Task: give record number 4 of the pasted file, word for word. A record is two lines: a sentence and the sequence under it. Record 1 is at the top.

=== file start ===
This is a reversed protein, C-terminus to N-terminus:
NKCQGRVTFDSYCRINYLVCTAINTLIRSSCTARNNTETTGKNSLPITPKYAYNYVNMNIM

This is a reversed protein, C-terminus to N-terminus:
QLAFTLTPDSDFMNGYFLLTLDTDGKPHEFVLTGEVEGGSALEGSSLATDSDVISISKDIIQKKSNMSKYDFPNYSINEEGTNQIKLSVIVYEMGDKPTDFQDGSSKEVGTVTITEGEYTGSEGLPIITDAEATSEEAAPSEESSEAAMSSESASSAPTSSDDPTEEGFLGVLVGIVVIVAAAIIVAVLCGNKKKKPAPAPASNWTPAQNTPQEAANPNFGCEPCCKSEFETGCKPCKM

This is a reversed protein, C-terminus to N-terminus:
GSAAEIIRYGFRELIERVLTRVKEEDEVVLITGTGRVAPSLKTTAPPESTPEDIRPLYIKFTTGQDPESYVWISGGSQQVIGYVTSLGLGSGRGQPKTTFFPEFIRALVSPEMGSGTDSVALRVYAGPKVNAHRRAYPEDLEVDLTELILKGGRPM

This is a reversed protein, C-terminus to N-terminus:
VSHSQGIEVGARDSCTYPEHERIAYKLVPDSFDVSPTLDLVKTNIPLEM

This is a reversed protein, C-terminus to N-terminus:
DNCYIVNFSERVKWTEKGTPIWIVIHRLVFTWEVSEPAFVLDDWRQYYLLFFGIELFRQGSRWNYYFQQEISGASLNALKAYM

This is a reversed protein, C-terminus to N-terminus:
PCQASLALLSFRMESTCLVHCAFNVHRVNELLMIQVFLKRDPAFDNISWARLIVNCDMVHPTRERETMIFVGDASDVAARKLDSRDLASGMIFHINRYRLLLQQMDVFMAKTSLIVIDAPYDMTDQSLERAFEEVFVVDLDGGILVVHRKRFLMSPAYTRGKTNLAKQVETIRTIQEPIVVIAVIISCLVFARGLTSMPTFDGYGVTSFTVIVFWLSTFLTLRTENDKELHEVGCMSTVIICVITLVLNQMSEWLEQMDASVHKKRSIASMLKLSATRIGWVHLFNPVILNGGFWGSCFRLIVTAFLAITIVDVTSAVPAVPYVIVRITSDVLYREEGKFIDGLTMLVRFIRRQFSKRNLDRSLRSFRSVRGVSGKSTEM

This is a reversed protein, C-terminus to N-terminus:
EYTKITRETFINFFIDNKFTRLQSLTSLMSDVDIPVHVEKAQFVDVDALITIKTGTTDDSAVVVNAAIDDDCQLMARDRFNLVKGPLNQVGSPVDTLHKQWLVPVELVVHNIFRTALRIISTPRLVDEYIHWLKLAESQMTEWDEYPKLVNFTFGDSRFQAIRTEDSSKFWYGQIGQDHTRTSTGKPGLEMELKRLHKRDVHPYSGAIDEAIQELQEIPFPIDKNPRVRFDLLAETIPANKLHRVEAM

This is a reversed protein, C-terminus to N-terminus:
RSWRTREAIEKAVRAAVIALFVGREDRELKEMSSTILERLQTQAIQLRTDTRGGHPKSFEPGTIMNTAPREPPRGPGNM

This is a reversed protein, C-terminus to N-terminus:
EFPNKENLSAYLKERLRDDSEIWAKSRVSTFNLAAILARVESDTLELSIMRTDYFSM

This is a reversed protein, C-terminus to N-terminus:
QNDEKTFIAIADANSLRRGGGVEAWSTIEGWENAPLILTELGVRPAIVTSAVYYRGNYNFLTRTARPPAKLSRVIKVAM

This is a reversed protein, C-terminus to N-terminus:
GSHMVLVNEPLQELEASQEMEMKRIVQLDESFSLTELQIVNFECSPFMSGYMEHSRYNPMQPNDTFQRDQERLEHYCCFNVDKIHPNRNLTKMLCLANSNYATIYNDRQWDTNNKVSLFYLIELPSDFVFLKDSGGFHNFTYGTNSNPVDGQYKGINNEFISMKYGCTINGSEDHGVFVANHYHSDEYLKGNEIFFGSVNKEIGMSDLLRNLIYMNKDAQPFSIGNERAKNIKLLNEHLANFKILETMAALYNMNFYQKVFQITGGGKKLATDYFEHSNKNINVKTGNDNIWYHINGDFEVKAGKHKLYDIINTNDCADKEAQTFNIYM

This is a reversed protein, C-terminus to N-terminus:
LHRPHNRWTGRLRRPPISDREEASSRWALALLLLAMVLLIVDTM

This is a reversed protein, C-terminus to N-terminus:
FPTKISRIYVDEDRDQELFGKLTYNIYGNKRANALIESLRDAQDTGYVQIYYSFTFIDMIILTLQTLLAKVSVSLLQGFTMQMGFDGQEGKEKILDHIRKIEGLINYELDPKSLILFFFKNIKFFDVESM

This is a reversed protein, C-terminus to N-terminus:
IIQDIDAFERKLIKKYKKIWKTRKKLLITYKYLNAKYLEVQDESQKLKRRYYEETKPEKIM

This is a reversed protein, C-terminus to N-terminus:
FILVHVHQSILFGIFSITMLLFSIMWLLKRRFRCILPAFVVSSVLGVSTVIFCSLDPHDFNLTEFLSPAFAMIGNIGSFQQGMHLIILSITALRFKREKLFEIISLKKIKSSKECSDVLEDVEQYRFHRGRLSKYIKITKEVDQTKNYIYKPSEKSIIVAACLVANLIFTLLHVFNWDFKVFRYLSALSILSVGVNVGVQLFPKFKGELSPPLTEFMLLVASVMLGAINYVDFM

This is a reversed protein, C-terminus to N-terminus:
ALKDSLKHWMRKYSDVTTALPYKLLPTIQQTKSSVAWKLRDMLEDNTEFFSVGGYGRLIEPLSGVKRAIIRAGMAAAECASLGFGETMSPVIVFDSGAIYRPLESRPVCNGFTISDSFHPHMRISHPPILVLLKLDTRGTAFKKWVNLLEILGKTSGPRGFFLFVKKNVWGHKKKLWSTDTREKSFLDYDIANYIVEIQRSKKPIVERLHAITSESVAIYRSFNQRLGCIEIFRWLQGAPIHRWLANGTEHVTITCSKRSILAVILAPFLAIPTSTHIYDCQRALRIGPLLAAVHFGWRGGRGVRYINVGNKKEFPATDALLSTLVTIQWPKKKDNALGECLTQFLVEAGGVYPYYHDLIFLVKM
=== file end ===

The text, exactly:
This is a reversed protein, C-terminus to N-terminus:
VSHSQGIEVGARDSCTYPEHERIAYKLVPDSFDVSPTLDLVKTNIPLEM